The death of blogging – a British response


I wrote this back in January, but I thought it was worth revisiting in
the light of Charles Arthur’s recent feature on blogging and also the
arrival of a new media network in Handpicked Media.
I have updated it, but my original view hasn’t really chnaged
Over the last six months or so much has been written about the
apparent demise of blogging. The story runs that fewer people are
blogging, blog networks are struggling to attract advertising and high
profile bloggers have ditched the format and are using other social
media tools such as Twitter.
The latest media company to put blogging under the microscope is NMA.
A piece in this week’s issue written by Greg Brooks rehashes much of
what has been written online, but then adds a uniquely British spin.
So for example he asks Dela Quist from email company Alchemyworx who,
surprise surprise, thinks that brands shouldn’t waste their time
blogging but look for other formats – err that’ll be email I am
guessing. Then Jamie Riddell of digital agency Cheeze adds that other
platforms have replaced blogging.
The rest of the piece is, IMO, actually a really useful summary of the
blogosphere and its conclusion that the blog market is evolving not
dying is something I can concur with.
In fact I would go beyond what Brooks is saying and argue that we may
be at the start of a renaissance in blogging.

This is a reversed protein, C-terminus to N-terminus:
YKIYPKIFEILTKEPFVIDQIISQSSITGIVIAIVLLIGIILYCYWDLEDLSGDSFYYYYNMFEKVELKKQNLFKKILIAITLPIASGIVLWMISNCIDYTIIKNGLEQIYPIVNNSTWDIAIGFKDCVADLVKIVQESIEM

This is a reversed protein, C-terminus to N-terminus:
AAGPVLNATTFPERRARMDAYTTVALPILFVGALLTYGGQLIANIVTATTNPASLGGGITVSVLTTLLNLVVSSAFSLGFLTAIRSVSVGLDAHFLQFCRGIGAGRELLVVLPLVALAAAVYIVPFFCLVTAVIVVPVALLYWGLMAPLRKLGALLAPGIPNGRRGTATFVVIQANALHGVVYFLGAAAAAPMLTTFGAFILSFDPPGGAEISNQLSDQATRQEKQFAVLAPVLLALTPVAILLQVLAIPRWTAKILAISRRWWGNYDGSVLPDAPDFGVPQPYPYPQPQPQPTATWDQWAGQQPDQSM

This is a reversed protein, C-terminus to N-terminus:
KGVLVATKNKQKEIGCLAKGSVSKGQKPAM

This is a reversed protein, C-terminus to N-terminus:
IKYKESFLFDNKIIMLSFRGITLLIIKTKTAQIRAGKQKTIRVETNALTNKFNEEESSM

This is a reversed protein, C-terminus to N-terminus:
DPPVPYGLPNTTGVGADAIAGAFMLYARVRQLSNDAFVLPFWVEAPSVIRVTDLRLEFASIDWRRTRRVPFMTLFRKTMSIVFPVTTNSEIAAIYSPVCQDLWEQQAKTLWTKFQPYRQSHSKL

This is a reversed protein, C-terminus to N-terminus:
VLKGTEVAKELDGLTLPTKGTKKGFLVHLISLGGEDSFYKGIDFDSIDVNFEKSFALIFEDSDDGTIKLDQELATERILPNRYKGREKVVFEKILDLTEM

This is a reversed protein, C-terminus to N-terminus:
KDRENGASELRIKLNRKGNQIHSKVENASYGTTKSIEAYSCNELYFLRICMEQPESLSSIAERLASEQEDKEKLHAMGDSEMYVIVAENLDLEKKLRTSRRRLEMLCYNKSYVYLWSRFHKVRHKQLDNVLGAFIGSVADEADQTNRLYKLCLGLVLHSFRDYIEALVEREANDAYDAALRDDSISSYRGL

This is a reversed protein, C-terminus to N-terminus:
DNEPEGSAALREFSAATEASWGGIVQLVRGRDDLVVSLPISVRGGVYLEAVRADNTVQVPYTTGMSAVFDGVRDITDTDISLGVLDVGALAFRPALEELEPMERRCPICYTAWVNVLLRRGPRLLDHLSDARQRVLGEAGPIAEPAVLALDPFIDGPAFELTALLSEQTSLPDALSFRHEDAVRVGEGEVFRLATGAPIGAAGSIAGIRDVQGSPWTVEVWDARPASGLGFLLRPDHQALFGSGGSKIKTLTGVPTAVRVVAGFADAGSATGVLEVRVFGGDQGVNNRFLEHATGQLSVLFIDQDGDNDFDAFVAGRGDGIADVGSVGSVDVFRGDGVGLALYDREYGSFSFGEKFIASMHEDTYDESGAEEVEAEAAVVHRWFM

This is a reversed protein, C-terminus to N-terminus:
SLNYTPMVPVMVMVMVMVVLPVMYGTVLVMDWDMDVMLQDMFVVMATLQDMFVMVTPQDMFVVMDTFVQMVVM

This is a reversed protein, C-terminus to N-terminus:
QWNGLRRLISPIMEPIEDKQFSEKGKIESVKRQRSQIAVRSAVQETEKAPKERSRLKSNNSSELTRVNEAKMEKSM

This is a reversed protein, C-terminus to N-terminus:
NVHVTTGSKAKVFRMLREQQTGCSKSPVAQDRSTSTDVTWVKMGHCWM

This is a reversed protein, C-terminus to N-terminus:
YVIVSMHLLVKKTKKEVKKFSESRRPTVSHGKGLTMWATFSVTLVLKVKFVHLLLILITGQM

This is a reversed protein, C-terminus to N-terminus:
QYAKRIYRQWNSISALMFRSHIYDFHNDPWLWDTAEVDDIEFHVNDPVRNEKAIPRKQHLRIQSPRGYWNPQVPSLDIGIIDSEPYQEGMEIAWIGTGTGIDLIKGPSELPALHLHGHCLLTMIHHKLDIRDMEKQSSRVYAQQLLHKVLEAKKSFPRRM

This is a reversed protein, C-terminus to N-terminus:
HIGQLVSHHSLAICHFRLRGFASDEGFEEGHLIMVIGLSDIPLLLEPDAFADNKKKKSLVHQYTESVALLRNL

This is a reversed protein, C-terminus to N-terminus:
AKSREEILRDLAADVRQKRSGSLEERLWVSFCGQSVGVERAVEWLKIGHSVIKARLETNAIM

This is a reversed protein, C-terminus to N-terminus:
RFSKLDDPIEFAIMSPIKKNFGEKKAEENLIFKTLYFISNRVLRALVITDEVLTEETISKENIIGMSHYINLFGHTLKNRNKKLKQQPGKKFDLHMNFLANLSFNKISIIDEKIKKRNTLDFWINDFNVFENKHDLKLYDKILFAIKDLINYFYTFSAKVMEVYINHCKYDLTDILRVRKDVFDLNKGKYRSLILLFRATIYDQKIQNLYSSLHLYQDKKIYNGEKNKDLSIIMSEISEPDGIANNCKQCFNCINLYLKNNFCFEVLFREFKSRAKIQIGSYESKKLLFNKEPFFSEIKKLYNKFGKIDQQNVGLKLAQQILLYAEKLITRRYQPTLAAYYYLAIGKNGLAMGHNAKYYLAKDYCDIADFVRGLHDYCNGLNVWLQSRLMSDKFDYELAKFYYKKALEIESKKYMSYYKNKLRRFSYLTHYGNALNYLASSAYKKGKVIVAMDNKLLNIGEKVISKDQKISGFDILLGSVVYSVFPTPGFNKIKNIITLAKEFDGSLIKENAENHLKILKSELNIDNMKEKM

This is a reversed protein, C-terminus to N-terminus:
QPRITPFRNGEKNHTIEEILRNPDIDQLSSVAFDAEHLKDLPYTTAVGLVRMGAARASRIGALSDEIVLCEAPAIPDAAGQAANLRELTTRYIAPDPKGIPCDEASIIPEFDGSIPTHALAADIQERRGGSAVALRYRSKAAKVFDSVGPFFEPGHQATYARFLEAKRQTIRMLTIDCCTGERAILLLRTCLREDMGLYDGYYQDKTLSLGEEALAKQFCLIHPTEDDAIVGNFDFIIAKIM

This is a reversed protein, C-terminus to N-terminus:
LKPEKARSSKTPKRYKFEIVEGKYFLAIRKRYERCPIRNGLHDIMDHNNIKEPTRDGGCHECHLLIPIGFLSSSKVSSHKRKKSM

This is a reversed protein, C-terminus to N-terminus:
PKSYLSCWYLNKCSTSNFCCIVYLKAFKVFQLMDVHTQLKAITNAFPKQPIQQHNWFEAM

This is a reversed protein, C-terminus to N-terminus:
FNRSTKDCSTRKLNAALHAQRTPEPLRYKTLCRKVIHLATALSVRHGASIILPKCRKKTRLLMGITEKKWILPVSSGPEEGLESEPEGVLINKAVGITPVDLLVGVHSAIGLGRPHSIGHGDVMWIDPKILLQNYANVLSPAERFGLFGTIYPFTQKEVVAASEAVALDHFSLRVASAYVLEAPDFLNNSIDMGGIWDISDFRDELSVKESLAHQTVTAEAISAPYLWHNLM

Firstly let’s have a quick look at those death of blogging sacred
cows. Yes, fewer people in the US and Europe are blogging these days,
but the quality and breadth of topics covered by the blogs remains
high. People who two years ago dabbled with blogging are now using
other social media tools which they probably feel more comfortable
with anyhow.

Secondly a few high profile bloggers have dropped out – most notably Jason Calacanis

the founder of Weblogs Inc which developed one of the world’s uber blogs in Engadget.But almost all the other key
commentators in tech and media are still blogging. And as for
Mr.Calacanis, let’s just say that he’s always up for a good publicity
stunt and his quitting blogging announcement did brand Calacanis no
harm at all.
Thirdly commercial blogging is in rude health. There are still big
money acquisitions going on, most notably The Guardian’s purchase of the media focussed Paid Content group, and most of
the blog networks (Gawker and B5 to name but two) have reported
very healthy rises in ad revenue for 2008. Gawker, in particular has
tightened its belt and cut costs for 2009, but come the recovery its
owner Brit Nick Denton will be in a very strong position to take the
business forward or perhaps to sell it. He’ll be able to command a
huge price for it if, as has been predicted, we see a serious cull in newspapers and magazines in 2009 and 2010. Blog networks are able to produce a lot of high
quality content relatively cheaply and that’s a luxury that
established media brands with all their associated costs are finding
it very difficult to replicate.
Also people are still launching new websites and networks. In addition
to Handpicked 2009 has also seen the arrival of Midas Media and,
closer to home, Anorak Media.
Where I think we will see a blogging renaissance in the UK could be in